An OSHA hearing originally scheduled for this week on a proposed rule on occupational exposure to the chemical beryllium has been pushed back to March 21, according to the agency.
The March hearing will bring together stakeholders to participate in the rulemaking process by providing oral testimony and documentation for a final rule, according to OSHA.
The proposed “general industry” rule reduces the allowed workplace exposure to beryllium by 90 percent, matching union-industry negotiated model standards for decreasing risk of exposure to the chemical that causes chronic beryllium disease and increases lung cancer risk.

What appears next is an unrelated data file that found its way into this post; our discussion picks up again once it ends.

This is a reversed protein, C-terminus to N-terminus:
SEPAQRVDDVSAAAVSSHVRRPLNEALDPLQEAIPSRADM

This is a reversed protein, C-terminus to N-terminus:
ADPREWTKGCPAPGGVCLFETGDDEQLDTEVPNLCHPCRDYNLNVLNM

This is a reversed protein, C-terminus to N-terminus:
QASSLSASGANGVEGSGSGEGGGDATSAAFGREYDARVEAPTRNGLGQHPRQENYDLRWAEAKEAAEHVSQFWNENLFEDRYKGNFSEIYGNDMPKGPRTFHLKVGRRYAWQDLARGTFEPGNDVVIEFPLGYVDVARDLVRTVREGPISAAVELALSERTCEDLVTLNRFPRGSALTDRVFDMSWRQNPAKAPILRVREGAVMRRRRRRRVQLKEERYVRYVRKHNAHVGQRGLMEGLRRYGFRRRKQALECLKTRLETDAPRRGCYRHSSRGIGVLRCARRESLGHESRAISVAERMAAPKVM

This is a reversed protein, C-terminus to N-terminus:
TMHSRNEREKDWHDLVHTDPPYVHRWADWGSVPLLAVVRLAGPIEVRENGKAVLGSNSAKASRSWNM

OSHA first proposed the rule on Aug. 6, 2015, with the aim of better shielding workers in all industries but the construction and shipping industries. OSHA is gathering more data before developing standards tailored to those two sectors.
OSHA chief David Michaels said last year that the union-industry led standard helped clear the path for the OSHA beryllium rule. OSHA is holding the public hearing at the request of the Non-Ferrous Founders’ Society, according to the agency. – Joshua Higgins ()